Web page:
The Presidency has justified lobbying legislators to get critical requests approved.
Senior Special Assistant to the President on National Assembly Matters (Senate) Senator Babajide Omoworare, spoke with reporters in Abuja on Monday.
Omoworare said he was not aware if anybody has reached out to senators to confirm a former Chief of Army Staff, Lt. Gen. Tukur Buratai and four other ex-Service Chiefs as ambassadors. He insisted that it was in order if any lobbying is ongoing to get the nominees confirmed.
Other ex-Service Chiefs nominated by President Muhammadu Buhari as envoys are General Abayomi Olonishakin (rtd), Vice Admiral Ibok-Ete Ibas (rtd), Air Marshal Sadique Abubakar (rtd), and Air Vice Marshal Mohammed Usman (rtd).
Omoworare said: “I will start by saying that the essence of governance and democracy, especially the relationship between the legislature and executive, Section 4 of the 1999 Constitution (as amended) recognised the legislature before the executive in Section 5 and the Judiciary is captured in Section 6 of the Constitution.
“It is all about lobbying, it is about talking to each other. You cannot achieve anything if you don’t talk to each other. Yes, a lot of people will tell you that the parliament is the watchdog of the executive.
“Yes. But, you can hardly achieve anything without collaboration, coordination and negotiation. You must deliberate on almost everything that is done. It is not only executive bills. Even a private member bill, if you want your bill to pass you, will try your best to talk to your colleagues to pass it.
“If somebody has lobbied you well, even if you don’t like the bill or the person’s motion, instead of being there to oppose it or support it you may decide to step out.
“So, it happens. So there is no problem with lobbying. The executive lobbies legislators 24 hours, seven days of the week, the same way the legislators lobby the presidency.”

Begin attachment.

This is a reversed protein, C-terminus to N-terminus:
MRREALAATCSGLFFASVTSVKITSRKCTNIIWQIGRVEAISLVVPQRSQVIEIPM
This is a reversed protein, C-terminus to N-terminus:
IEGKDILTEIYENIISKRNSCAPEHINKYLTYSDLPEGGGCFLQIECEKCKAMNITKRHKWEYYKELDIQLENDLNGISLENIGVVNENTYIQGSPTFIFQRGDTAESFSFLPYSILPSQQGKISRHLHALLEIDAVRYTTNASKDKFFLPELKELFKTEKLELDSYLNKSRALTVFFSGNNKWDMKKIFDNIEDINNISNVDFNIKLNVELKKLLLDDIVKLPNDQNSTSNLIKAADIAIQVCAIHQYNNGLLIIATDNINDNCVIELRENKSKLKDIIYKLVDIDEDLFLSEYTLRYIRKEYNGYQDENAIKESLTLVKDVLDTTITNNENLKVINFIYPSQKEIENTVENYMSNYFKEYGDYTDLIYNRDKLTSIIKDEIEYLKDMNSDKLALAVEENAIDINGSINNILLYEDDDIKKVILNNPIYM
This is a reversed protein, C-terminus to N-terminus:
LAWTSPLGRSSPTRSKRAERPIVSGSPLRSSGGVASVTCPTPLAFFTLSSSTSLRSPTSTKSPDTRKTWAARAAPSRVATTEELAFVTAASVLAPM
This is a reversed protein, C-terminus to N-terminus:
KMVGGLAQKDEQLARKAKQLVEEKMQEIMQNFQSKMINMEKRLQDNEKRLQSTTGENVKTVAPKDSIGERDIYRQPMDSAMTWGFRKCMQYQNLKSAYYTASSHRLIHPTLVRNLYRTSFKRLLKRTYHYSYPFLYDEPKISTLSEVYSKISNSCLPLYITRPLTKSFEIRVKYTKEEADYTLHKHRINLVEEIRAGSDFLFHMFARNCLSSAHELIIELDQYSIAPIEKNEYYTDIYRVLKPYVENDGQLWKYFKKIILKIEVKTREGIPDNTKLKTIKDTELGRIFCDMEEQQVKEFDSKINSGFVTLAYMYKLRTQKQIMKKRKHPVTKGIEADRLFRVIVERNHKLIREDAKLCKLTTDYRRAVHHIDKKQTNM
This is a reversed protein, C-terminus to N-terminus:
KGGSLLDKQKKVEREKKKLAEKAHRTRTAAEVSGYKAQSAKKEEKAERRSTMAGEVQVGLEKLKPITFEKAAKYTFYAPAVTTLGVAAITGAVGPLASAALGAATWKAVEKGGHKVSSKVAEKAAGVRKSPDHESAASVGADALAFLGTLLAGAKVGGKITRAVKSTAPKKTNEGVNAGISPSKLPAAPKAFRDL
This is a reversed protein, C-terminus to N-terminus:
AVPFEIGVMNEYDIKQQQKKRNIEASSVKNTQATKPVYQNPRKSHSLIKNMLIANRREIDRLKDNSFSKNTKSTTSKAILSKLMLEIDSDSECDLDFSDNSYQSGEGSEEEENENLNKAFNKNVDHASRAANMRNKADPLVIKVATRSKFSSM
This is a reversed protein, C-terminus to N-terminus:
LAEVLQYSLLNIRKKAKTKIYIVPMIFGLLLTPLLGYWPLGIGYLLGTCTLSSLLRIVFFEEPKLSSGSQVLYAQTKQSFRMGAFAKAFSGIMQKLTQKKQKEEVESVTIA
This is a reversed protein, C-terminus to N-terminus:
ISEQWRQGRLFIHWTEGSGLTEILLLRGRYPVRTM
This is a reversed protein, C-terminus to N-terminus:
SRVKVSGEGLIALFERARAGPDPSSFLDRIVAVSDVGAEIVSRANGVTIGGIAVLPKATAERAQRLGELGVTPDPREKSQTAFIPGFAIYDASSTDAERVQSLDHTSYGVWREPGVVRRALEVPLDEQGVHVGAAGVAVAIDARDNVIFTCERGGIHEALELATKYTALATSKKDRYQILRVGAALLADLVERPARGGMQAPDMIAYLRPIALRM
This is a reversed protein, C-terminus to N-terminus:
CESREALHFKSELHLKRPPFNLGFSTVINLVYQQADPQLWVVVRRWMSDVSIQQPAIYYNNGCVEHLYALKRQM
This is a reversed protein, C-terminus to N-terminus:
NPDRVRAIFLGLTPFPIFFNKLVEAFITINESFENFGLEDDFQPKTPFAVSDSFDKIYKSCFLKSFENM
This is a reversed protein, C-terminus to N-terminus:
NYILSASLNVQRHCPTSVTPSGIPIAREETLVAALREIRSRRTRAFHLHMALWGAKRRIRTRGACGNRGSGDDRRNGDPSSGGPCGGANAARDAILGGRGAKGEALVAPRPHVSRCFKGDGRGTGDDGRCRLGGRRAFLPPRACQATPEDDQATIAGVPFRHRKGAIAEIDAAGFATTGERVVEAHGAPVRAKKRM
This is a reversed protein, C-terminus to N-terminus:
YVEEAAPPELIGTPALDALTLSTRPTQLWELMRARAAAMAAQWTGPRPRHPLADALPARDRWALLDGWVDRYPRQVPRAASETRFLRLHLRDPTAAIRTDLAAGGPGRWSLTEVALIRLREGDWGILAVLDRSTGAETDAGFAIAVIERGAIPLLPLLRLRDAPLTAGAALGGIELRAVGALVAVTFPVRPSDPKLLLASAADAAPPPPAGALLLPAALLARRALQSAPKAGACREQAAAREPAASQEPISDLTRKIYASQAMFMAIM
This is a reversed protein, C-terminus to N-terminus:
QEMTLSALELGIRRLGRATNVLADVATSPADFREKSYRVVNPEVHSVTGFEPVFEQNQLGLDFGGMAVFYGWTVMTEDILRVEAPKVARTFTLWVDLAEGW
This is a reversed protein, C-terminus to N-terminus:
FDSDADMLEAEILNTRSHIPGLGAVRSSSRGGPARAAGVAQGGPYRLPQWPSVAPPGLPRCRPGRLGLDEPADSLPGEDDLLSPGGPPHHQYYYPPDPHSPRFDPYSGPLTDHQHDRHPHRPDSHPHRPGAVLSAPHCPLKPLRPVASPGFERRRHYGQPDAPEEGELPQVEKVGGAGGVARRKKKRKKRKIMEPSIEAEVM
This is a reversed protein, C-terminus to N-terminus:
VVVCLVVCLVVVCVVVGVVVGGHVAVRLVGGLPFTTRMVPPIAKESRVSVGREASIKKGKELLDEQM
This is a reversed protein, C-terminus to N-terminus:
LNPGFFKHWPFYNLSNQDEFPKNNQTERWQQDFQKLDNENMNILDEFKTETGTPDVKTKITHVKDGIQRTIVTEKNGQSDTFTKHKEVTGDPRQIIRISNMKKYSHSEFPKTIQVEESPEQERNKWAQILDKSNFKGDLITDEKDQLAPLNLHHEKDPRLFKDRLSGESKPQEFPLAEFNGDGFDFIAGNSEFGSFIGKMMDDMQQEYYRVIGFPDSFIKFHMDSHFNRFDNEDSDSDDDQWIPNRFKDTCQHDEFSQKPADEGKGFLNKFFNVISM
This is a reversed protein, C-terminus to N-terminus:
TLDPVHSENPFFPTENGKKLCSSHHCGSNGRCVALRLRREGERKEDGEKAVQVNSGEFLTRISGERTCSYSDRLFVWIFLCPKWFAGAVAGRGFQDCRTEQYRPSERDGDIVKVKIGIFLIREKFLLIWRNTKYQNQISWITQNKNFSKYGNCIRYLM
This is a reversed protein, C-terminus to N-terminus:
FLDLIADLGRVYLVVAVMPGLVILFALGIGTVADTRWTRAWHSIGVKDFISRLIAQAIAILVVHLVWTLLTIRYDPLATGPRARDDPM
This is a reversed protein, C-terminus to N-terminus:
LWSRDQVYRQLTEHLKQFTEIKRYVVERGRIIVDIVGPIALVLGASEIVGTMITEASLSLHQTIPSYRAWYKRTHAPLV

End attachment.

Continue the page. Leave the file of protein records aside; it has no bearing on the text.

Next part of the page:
Senate Leader Yahaya Abdullahi said the screening and confirmation of the ex-Service Chiefs for ambassadorial positions would be based on merit.
Abdullahi said: “We promised to reconvene on 26th but because of the registration being undertaken by the majority party we had to extend our resumption by about two weeks.
“Now that we are resuming, some of the issues you have raised about the nomination of the Service Chiefs as ambassadors, I think we have not actually brought it to the floor of the Senate yet. The communication would be read hopefully by the Senate President tomorrow and we will pass it on to the Committee on Foreign Affairs and then the committee on Foreign Affairs will now do its deliberation.
“I cannot pre-empt what the committee is going to decide because the committee is made up of responsible and experienced senators who have also been ambassadors themselves.”
It was learnt that the passage of the Petroleum Industry Bill (PIB), Electoral Act (amendment) Bill, debate on the ban on cryptocurrency by the Central Bank of Nigeria are major issues that would likely occupy the time of lawmakers on resumption.
Abdullahi told reporters the tension resulting from bloody clashes between herdsmen and farmers across the country ought to be resolved locally.
The Senate Leader that the Senate would entertain a motion on the crisis upon resumption.
He said: “There would be, hopefully, tomorrow or Wednesday, a general motion sponsored by the Deputy Senate Leader, Ajayi Boroffice, on the issue on the floor of the Senate.”